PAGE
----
While the origins of this briny brunch drink are widely disputed, restaurant manager Walter Chell was the first to actually call the clam juice-enhanced cocktail a Bloody Caesar when he whipped one up at the Calgary Inn in 1969 to celebrate the hotel’s new Italian restaurant and bar. Canada quickly took to the cocktail, which swaps out a Bloody Mary’s tomato juice for Clamato. In fact, the Caesar is so beloved that it is considered to be the country’s unofficial official national drink and Canadians all over the world celebrate National Caesar Day every May.
- Rub the rim of the pint glass with a lemon wedge. Then, pour a small pile of celery salt onto a dish and roll the rim of the glass in the salt.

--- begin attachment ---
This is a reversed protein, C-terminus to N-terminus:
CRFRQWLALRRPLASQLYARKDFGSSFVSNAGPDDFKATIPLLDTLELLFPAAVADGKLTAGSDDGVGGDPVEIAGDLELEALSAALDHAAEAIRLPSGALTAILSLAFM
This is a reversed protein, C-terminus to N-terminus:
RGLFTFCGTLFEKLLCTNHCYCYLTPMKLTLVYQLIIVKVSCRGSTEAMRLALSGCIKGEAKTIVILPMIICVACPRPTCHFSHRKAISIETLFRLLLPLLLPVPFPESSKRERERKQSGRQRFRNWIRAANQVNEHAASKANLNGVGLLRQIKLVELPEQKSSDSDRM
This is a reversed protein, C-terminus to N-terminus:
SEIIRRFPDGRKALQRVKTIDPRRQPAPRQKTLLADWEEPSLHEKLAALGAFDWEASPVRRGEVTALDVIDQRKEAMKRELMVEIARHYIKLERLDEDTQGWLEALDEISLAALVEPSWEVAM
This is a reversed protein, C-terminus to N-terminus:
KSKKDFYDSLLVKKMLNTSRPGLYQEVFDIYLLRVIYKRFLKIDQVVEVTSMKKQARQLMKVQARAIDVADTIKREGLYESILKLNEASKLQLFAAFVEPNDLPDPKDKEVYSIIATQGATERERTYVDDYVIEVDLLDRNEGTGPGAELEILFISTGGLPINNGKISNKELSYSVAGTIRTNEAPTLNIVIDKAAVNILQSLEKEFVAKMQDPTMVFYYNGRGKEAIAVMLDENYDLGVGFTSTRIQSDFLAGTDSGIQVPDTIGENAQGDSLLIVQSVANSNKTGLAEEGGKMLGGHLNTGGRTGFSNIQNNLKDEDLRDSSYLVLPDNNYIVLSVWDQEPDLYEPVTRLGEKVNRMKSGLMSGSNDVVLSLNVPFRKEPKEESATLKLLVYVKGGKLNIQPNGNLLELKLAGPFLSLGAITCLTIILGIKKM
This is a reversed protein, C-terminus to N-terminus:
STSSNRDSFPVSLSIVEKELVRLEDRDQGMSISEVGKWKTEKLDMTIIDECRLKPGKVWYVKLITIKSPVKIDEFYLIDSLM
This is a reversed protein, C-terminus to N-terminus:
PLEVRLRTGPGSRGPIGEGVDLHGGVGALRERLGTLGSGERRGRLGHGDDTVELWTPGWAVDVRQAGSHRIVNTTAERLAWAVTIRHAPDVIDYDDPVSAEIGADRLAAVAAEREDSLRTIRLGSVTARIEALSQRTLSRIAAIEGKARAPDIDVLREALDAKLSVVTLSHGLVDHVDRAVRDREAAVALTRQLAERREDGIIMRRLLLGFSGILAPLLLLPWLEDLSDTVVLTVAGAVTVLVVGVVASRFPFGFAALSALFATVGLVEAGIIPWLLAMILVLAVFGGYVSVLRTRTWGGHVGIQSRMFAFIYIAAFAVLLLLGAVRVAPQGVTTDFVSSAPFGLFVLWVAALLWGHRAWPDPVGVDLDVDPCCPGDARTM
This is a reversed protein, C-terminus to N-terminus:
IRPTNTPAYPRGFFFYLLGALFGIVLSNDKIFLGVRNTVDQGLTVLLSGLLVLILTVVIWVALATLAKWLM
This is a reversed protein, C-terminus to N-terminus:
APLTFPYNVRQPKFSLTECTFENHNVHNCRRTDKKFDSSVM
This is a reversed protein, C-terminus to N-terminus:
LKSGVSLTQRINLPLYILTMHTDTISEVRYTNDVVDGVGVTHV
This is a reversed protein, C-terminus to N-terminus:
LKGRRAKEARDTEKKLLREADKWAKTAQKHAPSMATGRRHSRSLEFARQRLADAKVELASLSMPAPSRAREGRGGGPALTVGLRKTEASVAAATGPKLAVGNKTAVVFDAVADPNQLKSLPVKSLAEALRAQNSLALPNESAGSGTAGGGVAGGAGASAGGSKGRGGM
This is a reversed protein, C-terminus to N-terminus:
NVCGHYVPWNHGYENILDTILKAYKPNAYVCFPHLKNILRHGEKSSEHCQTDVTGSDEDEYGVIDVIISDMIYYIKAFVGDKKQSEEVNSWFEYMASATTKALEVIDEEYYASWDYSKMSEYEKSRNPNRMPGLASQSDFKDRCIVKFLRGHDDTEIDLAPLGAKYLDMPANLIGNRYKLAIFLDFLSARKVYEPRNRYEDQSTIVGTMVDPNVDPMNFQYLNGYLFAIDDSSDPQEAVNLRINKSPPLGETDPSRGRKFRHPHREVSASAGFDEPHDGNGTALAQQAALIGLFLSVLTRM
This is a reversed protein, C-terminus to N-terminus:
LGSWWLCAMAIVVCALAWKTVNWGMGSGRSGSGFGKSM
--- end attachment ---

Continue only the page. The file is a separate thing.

- Add the vodka, lemon juice, worcestershire and hot sauce to the glass.
- Fill the glass with ice and top with Clamato juice.
- Stir well, and garnish with a celery stalk and lemon wedge.
Mix it Up
Bloody Caesar garnishes can get just as crazy as Bloody Mary garnishes. The possibilities are limited only by the mixer’s imagination and appetite. Add something simple like olives or up the fish factor with a shrimp skewer.
The Bloody Mary is the Pizza Hut salad bar of the cocktail world: It’s easy to go overboard with toppings and mix-ins. What starts as a perfectly balanced brunch drink can quickly transform into a Frankenstein’s monster of a cocktail. "If you get too crazy with your garnishes, it interferes with sipping [and enjoying] the cocktail," says Brian...